Budget 2004: Vote Health soon to top $10 billion
Hon Annette King
Minister of Health
Vote Health soon to top $10 billion
Budget 2004 continues the three-year health funding path with an allocation of $550 million in 2006-07 which will take total health spending in that year to $10.7 billion.
Health Minister Annette King said the government's commitment to the sustainable Health Funding Package had already included increased funding of $400 million in 2002-03, $800 million in 2003-04, $1.2 billion in 2004-05 and $1.7 billion in 2005-06.
Total annual spending under Vote Health will reach $9.92 billion in 2004-05.
"New funding announced today brings to almost $2.3 billion the amount allocated to the Health Funding Package from 2002-03, when the package was established, through to 2006-07," Ms King said.
"That is a huge investment designed to provide fair, strong and sustainable public health services in New Zealand. Vote Health now accounts for about 20 per cent of all government spending."
The Primary Health Strategy component of the package had increased sharply - from $48 million in 2002-03 to $264 million in 2004-05, rising to $280 million in 2005-06.
"The vast majority of New Zealanders - 3.1 million - are now in Primary Health Organisations. From 1 July, $3 prescription fees will be extended to people over 65 enrolled in PHOs.
"We are also allocating $26 million to all PHOs through the new Care Plus initiative, catering to many older people with very poor health and those under 65 requiring high levels of care.
"Specific funding increases for 2004-05 include $150 million for demographic changes, and $53.5 million for the continued development of the $200 million Meningococcal Vaccine Programme," she said.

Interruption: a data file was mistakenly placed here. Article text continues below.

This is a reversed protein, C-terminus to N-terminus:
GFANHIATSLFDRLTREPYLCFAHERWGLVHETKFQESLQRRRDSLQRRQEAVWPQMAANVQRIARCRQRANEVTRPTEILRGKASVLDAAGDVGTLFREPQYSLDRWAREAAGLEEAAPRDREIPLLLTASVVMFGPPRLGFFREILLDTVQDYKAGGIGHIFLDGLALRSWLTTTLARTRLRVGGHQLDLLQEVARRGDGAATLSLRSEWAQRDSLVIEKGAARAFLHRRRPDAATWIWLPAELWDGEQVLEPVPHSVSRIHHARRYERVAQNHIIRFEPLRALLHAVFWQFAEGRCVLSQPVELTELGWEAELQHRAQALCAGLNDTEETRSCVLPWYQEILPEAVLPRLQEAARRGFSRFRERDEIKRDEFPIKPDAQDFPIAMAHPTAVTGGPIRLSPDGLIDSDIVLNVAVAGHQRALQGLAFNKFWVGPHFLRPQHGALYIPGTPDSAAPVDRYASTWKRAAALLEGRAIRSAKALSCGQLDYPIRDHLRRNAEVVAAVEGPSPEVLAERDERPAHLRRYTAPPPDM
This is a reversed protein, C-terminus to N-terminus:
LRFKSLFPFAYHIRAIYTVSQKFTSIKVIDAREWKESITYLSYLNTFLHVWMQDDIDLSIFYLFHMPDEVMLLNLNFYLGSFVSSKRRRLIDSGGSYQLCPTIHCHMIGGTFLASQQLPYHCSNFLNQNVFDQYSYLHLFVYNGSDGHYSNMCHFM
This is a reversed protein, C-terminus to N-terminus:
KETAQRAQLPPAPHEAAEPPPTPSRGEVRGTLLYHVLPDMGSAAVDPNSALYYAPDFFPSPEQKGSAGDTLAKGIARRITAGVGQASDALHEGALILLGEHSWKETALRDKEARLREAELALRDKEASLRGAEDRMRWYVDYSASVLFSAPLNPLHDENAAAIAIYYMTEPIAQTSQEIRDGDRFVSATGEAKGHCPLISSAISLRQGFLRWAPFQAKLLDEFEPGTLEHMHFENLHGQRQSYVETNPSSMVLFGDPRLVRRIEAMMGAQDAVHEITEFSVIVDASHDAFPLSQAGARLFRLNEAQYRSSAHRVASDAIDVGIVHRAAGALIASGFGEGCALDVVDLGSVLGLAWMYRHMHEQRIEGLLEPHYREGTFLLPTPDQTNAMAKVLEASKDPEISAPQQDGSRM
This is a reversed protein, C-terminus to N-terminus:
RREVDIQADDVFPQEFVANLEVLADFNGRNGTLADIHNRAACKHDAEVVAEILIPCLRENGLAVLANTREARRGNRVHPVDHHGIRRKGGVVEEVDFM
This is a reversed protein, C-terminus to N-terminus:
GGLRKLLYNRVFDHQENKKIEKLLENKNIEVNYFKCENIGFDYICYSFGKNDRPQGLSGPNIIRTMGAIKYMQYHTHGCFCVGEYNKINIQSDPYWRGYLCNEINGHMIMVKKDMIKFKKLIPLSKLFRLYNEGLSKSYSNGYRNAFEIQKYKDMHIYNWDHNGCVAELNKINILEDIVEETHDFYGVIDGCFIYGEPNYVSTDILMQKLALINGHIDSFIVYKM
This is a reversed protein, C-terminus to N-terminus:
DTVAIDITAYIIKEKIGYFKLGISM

"We are in the final stages of the approval process for a vaccine. This government is determined to rid New Zealand of an epidemic that has killed or maimed many of our young people." Ms King said the government was embarking on the largest public hospital upgrade programme ever undertaken in New Zealand.
"The budget commits capital of $802 million to this purpose for use over the next four years. Most of the money has been allocated to projects in Auckland, Capital and Coast, Canterbury, Southland, Waikato, Thames, Kaitaia, Dunstan and Wairarapa but there is also provision for new hospitals at Tauranga and Horowhenua.
"We are committed to providing quality hospital facilities to complement our quality health professionals," she said.
"District Health Boards are now being funded at unprecedented levels, which does not mean there is no longer any need for some tough decisions. This government is taking a strategic approach to health, and that means establishing priorities for health spending. We are convinced that offers us the best chance of spending health money where it is needed most," Ms King said.
"DHBs now have certainty in planning their future services, and under the Population Funding Formula we are also close to providing funding on a fair basis across all our regions. That means all New Zealanders receive the level of health services they deserve."